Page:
Mobility is a large part of quality of life, and plays a pivotal role in social development and psychological function of the child. Mobility also improves the general cardiovascular and bone health. Physical impairment is a real problem to the patient and the family. But also on a societal level, there are significant direct and indirect economic costs associated with it. Unfortunately, for most conditions there is currently no cure and supportive treatments are limited to non-invasive therapies such as physiotherapies, orthotics, postural management and medications. Children who are ambulant (up to 80% of all CP children) commonly use anterior and posterior posture walkers to improve their walking. These paediatric walkers include gait trainers that provide these children with trunk and pelvic support. There is good evidence that such gait trainers help the users improve their motor function and can also be used as part of their therapy to develop independent walking. Recent systematic review of the use of gait trainers in a total of 182 children demonstrated descriptive evidence of positive motor outcomes, especially in improving their stepping as well as walking distance.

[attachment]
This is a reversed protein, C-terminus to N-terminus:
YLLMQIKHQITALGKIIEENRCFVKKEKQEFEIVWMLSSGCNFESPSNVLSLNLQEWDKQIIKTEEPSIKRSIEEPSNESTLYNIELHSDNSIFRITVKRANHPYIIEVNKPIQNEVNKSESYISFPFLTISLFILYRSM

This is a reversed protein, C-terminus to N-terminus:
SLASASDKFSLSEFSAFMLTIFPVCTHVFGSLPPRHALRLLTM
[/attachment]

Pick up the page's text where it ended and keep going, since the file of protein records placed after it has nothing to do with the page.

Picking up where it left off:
There is also evidence that gait trainers may have a positive impact on body structure and function, activity and participation outcomes including increased levels of overall independence, mobility, transfers and self-care abilities. It is recommended that the gait trainers should be introduced early around 9 to 12 months of age when upright positioning and mobility can potentially impact the children’s motor, sensory, visual and social development. One of the practical challenges in engaging these children in physiotherapy and gait training with a walker is that they tire easily. It has been shown that children and adolescents with CP have elevated energy expenditure when standing. During therapy, children with CP need to take frequent breaks to rest. To do so, they have to leave their walker to sit down. Furthermore, getting up from rest and entering the walker again is also very tiring and requires assistance due to their baseline muscular weakness and body posture. The resting periods disrupt training and cumulatively lead to further patient exhaustion and reduced intervention time. The problem of fatigue and need for frequent transfers to rest also reduces the effectiveness of gait trainers as an assistive device to enhance the children’s mobility and participation in daily activities.